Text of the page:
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Google Search may no longer be entirely free

The company is considering a paid subscription for advanced AI-powered search features.

Published onApril 3, 2024

Google Search on smartphone stock photo (3)
Edgar Cervantes / Android Authority
  • Google is reportedly exploring ways to offer AI-powered Search features for a fee, potentially within existing subscriptions.
  • The traditional ad-supported Google Search would remain available for free.

Google, the tech giant synonymous with online search, could be considering a radical change to its business model. According to a Financial Times report, the company is exploring ways to offer premium, AI-powered features within its core search product for a fee.

According to the report, sources familiar with Google’s plans suggest these advanced AI-powered search features could become part of Google’s existing subscription services like Gemini Advanced or Google One. Notably, the report indicates that even the premium tier of Google Search will continue to include ads, while the traditional version will remain free to use.

This potential shake-up seemingly stems from Google’s need to balance two priorities: integrating cutting-edge AI into its search experience while safeguarding the lucrative search advertising that forms its financial backbone. The company’s staggering $175 billion in search-related ad revenue last year underscores the stakes involved. Meanwhile, the meteoric rise of OpenAI’s ChatGPT has pushed Google into a race for AI dominance.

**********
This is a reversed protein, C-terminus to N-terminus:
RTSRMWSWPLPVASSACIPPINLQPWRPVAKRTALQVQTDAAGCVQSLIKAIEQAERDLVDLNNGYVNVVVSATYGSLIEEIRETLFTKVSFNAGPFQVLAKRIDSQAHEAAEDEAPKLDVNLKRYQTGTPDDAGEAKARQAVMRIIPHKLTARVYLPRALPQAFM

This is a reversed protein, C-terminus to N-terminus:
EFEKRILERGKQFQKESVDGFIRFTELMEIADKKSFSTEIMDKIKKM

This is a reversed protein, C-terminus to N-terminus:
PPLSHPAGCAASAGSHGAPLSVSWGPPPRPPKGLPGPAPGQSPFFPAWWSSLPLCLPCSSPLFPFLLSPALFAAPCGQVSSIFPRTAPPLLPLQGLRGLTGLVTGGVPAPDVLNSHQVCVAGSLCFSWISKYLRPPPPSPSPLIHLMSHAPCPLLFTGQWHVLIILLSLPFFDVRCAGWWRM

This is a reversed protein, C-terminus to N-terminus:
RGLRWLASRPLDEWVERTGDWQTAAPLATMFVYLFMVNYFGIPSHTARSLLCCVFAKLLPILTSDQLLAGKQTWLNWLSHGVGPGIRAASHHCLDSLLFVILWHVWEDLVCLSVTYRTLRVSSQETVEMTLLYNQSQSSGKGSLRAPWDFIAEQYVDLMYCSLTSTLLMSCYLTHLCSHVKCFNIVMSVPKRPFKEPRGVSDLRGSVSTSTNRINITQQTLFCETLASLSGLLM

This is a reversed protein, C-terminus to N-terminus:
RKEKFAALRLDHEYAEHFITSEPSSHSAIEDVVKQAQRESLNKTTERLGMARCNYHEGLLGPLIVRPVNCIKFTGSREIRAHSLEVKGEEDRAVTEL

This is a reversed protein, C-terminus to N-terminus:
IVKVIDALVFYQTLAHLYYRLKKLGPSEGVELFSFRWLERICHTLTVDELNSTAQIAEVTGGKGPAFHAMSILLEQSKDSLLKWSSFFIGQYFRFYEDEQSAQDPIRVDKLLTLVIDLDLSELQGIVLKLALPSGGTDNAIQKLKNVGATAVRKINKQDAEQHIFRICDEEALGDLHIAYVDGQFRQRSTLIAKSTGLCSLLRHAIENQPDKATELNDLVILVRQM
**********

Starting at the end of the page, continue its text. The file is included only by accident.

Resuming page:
Would you pay for AI-powered Google searches?

7424 votes

Google began testing its AI-powered search service, known as the Search Generative Experience (SGE), in May of last year. SGE offers AI-powered summaries and responses to queries, along with the traditional presentation of links and advertising. The SGE experience has been purely opt-in until recently, when Google started testing it as a default experience for a limited set of users. However, the company has been slow to incorporate these SGE features into its main search engine, likely due to the high computational costs associated with generative AI models.

While SGE offers potential user benefits, it simultaneously challenges the foundation of Google’s current business model. The ability of AI to provide comprehensive answers could lead to a decline in user clicks on website links, resulting in fewer ad impressions and potentially jeopardizing Google’s primary revenue stream.

The report further claims that Google’s engineers are already developing this technology, but a conclusive decision and a launch timeline remain uncertain. Will you pay for a better Google Search experience? Let us know in the comments below.

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